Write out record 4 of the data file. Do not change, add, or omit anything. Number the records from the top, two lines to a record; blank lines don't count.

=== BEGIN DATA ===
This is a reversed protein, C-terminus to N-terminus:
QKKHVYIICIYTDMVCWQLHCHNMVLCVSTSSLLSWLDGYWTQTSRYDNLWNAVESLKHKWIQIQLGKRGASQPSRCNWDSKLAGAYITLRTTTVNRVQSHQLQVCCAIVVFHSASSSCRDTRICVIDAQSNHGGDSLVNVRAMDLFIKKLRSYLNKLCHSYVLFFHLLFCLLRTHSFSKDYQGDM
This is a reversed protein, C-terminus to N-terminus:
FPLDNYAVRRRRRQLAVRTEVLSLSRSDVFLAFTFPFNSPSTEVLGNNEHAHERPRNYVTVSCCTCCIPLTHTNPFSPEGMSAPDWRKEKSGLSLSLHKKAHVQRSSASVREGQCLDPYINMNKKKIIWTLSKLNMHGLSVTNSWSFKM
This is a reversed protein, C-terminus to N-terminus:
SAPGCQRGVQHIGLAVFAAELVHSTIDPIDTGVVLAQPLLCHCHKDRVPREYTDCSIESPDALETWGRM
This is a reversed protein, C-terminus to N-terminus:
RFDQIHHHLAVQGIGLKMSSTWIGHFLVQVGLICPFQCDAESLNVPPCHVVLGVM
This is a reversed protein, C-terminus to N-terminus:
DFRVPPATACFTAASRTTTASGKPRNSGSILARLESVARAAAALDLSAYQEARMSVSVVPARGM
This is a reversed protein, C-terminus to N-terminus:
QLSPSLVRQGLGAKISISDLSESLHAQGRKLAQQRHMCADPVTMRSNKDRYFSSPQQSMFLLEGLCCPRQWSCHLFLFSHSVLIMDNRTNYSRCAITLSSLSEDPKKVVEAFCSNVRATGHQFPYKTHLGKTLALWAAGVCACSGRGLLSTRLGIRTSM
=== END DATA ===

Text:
This is a reversed protein, C-terminus to N-terminus:
RFDQIHHHLAVQGIGLKMSSTWIGHFLVQVGLICPFQCDAESLNVPPCHVVLGVM